Based on both molecular and morphological data, Shaffer et al. (1997) depicted the sister relationship between the Testudinidae and the Bataguridae. However, because their material included only two non-geoemydine batagurid genera, they failed to test Hirayama's (1984) hypothesis in a strict manner. Results of our analyses by incorporating data for most taxa crucial to those and related problems, while supporting McDowell's (1964) view for the sister relationships of the Bataguridae and the Testudinidae, negate Hirayama's (1984) view by supporting the monophyly of the Bataguridae. Also, our results do not support any of the sub-familial classifications and other generic grouping within the Bataguridae so far proposed on the morphological ground (Table 1). On the other hand, our results are largely concordant with those of more preliminary molecular studies dealing with turtles (Wu et al., 1999; McCord et al., 2000; Honda et al., 2002). We thus consider that in the testudinoid turtles morphological evolution often leads to an extensive homoplasy presumably under the operation of environmental selective forces.
We wish to express our gratitude to T. Otani, H. Takada, R. Aoki, A. Kamata, H. Sato, M. Udagawa, S. Nakai and the staff of Honu Ltd. for providing tissues, K. Takahashi, N. Okamura, C. Matsumoto, Y. Gima and N. Orlov for helps during our fieldwork, and to N. H. Kumazawa, N. Satoh, T. Nakabo, T. Hikida and members of their laboratories for continuous supports for our laboratory experiments. Our research was partially supported by the Japan Society for the Promotion of Science and the Nakayama Foundation for Human Science (to M. Honda), Fujiwara Natural History Foundation (to Y. Yasukawa), and by the Ministry of Environment, Japan (as Global Environment Research Programme, project leader: K. Goka) and the Ministry of Education, Science, Sports and Culture (project leader: M. Izawa).
In Japan and Republic of China (Taiwan), handling of Cistoclemmys flavomarginata is strictly regulated by the respective governments. Tissue sample (tail tip) representing C. f. evelynae was obtained in the field on Ishigakijima under a permission from the Agency of Culture, Japan, through the courtesy of H. Nomura (Section of Culture, Education Committee, Prefectural Government of Okinawa). For the Taiwanese population (C. f. flavomarginata), tissue (tail tip) was sampled from an individual, captured in Feitsui Reservation of northern Taiwan and temporarily kept in captivity under a permission from Council of Agriculture, Republic of China (No. 900115339-A1. PDF), through the courtesy of T.-H. Chen (National Taiwan Ocean University, Keelung).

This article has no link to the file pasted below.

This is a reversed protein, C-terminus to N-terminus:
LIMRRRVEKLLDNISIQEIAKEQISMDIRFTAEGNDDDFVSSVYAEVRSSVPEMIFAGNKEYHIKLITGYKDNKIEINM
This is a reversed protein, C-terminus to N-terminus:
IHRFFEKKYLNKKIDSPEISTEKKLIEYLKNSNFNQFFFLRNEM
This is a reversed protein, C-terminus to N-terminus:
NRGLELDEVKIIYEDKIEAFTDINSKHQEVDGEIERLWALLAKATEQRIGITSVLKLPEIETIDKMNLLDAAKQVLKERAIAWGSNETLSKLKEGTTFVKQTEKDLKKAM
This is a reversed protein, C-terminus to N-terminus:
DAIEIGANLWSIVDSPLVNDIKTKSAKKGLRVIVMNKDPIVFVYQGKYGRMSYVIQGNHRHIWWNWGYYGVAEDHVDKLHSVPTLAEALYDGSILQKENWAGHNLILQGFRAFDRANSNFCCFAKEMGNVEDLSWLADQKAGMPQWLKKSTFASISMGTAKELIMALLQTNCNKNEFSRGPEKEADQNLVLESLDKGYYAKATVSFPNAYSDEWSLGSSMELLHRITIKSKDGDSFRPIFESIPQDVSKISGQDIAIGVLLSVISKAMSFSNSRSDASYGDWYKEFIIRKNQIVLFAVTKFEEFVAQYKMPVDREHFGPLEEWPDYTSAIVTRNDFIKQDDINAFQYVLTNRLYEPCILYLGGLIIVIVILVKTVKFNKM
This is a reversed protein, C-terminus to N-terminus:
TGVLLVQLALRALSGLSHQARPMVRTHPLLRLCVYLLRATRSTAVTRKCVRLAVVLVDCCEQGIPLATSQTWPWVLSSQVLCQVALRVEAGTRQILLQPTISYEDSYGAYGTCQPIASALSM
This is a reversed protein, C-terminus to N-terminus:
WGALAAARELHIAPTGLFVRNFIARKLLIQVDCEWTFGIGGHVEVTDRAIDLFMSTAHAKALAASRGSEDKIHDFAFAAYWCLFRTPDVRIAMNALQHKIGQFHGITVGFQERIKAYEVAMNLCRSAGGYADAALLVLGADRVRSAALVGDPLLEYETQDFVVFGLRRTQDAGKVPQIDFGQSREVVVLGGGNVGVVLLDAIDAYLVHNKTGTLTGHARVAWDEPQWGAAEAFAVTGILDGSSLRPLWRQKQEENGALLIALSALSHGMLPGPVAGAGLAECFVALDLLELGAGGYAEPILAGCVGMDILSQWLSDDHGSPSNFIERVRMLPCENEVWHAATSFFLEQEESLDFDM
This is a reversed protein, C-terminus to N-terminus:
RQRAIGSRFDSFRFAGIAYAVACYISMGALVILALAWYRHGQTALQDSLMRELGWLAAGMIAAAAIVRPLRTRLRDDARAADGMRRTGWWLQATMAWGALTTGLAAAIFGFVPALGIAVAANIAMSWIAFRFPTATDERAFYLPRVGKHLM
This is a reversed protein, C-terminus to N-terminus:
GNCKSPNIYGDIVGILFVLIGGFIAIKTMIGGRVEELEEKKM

Catalogue numbers, sampling localities and DDBJ accession numbers of specimens. *Imported by a pet dealer (detailed localities unknown). **Obtained in the field (tail tip sample).
Callagur borneoensis: Herpetological Collection of the Department of Zoology, Kyoto University (KUZ) 47310*, AB090044, AB090072. Chinemys reevesii: Hyogo, Japan, KUZ36609, AB090026, AB090054. Cistoclemmys f. flavomarginata: Feitsui, Taiwan**, AB090035, AB090063. Ci. f. evelynae: Ishigakijima, Japan**, AB090034, AB090062. Ci. galbinifrons: KUZ36757*, AB090028, AB090056. Cu. amboinensis: KUZ36656*, AB090029, AB090057. Cu. aurocapitata: Ren Hirayama Personal Collection (RH) 915*, AB090030, AB090058. Cu. pani: RH901*, AB090031, AB090059. Cu. trifasciata: KUZ36709*, AB090032, AB090060. Cu. zhoui: RH868*, AB090033, AB090061. Cyclemys sp.: KUZ36654*, AB090027, AB090055. Geoemyda japonica: KUZ36655, AB090038, AB090066. Hardella thurii: KUZ36663*, AB090025, AB090053. Heosemys grandis: a living animal kept in Zoo Okinawa*, AB090039, AB090067. Mauremys annamensis: KUZ36700*, AB090041, AB090069. M. caspica rivulata: KUZ36680*, AB090043, AB090071. M. japonica: Kyoto, Japan, KUZ36599, AB090042, AB090070. M. mutica kami: Yonagunijima, Japan, AB090040, AB090068. Notochelys platynota: a living animal kept by M. Udagawa*, AB090037, AB090065. Orlitia borneensis: a living animal kept by Y. Yasukawa*, AB090024, AB090052. Pyxidea mouhotii: KUZ36723*, AB090036, AB090064. Sacalia bealei: a living animal kept in Zoo Okinawa*, AB090023, AB090051. Trachemys scripta elegans: an uncataloged tissue sample kept in KUZ*, AB090022, AB090050. Emys orbicularis: KUZ36652*, AB090021, AB090049. Testudo horsfieldii: a living animal kept by S. Nakai*, AB090020, AB090048. Geochelone carbonaria: KUZ47308*, AB090019, AB090047. Staurotypus triporcatus: KUZ36743*, AB090018, AB090046. Pelodiscus sinensis: an uncataloged tissue sample kept in KUZ*, AB090017, AB090045.